Or make that Robin Hoody.
The proud Nottingham 22-year-old, like the region’s famed folklore son, is taking from the rich and giving to the poor.
His Robin Hoody Foundation aims to provide musical instruments to schools who are struggling financially and to pay for rehearsal space.
He will be doing his bit to raise money to help preserve the famed home of England’s favourite outlaw - Sherwood Forest itself - when he plays a homecoming gig at Forest Live, in Sherwood Pines Forest, near Mansfield, organised by the Forestry Commission, on Thursday, June 23. For tickets details CLICK HERE.
It aims to bring forests to new audiences and generate income from ticket sales to spend on protecting, improving and expanding England’s forests and woodlands and increasing their value to people and wildlife.
He has a UK autumn tour, including a date at Leeds O2 Academy on October 26. For tickets - CLICK HEREAUDIO: Listen to Jake Bugg talking about new album On My One and forthcoming UK gigs in conversation with Graham Walker on his Big Interviews Audioboom channel - CLICK HEREDOWNLOAD ALBUM: Get his new album on iTunes and amazon.co.uk and check out his official web site at jakebugg.comChart-topper Jake rarely talks about his amazing charity work but in an exclusive chat - listen to the full interview here - he told how he agreed his biggest hit, Lightning Bolt, could be used in a British Airways TV ad with a donation agreed to his Robin Hoody Foundation.
He said: “In adverts I have a say. I’m not one that really likes to do adverts, but I have a Foundation. We support local kids who haven’t got instruments and we try to get them into music.
“So when we do an advert and they want to pay us, we ask if it would be possible to have some money for the Foundation. If they agree, it’s a real incentive to do the advert for them.”
Jake, from Clifton, one of the UK’s largest council estates in Nottingham, added: “When I was growing up, instruments were not the best and for working class fans its difficult to find the time and pay for the rehearsal space. So things like that, providing rehearsal space and to buy instruments for them.”
He revealed he wrote Lightning Bolt in 10-minutes, while at a studio waiting for a taxi to turn up with pal Iain Archer, He said: “We wrote it very fast and at the time everything seemed to be going pretty fast, with people giving advice. So it was based on all that.”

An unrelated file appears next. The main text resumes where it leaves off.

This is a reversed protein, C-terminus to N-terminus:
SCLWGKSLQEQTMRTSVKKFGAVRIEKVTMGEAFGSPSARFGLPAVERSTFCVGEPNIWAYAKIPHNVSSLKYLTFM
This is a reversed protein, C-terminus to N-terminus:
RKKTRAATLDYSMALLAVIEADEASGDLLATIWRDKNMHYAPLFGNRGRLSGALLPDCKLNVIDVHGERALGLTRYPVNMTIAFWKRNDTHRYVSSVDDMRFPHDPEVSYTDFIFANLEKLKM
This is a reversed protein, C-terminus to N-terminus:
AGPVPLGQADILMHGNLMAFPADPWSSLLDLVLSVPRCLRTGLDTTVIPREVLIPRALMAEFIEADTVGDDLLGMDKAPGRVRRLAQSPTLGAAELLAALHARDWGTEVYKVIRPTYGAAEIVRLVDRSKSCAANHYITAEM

It also used as the backing-track to a recording of the 100m win by Usain Bolt at the 2012 London Olympic, featured on his self-titled debut album, which went straight to number one, making him the youngest British male artist ever to do that.It went double platinum and was shortlisted for the UK Mercury Music Prize.
His second album was a top three smash, he’s won an Ivor Novello and NME awards, had huge success with hits like Trouble Town, used as the theme for TV’s Happy Valley, played Glastonbury, Leeds and Reading, T In The Park, other festivals and iconic venues, all over the world.
His third album, out on Friday June 17 and recorded in London, Los Angeles and his home city, is called On My One - a Nottingham saying for ‘on my own’.
It couldn’t be more apt. He wrote all 11 songs, played most instruments, and produced most of the album - Jacknife Lee produced three tracks.
He said: “I saw this as the logical next step in my development as a songwriter. It was a challenge but something I felt I had to do.”
Fans had a sneak peek with release of first single, Gimme The Love, an intoxicating mix of funky drums and wah-wah guitar, followed by latest single, Love Hope and Misery. The album shapeshifts effortlessly from blues to pop, rap to folk and soul to country.
He has been described as a Dylan style wordsmith with the sound of the early Beatles and he's happy to take that. But his influences also include Don McLean, Donovan, Jimi Hendrix, Johnny Cash, and the Everly Brothers.
American heavy metal band Metallica was also a huge influence when he first picked up a guitar as a 12-year-old.
For all its diversity, the heartbeat of On My One is the blues.
“Blues is my favourite genre,” Jake admits. “Whether it’s soul or hip hop, it all stems from the blues. To me the blues just means singing your emotions and expressing your pain so others can feel it. That’s the beauty of music. If nothing else, I’d like to think I’ve done that with this record.”
He has a UK autumn tour, including Leeds O2 Academy on October 26. For tickets - CLICK HERE* Tickets for Forest Live, with special guests Walking On Cars, are £36, plus £4.10 booking fee, on 03000 680400 or at forestry.gov.uk/music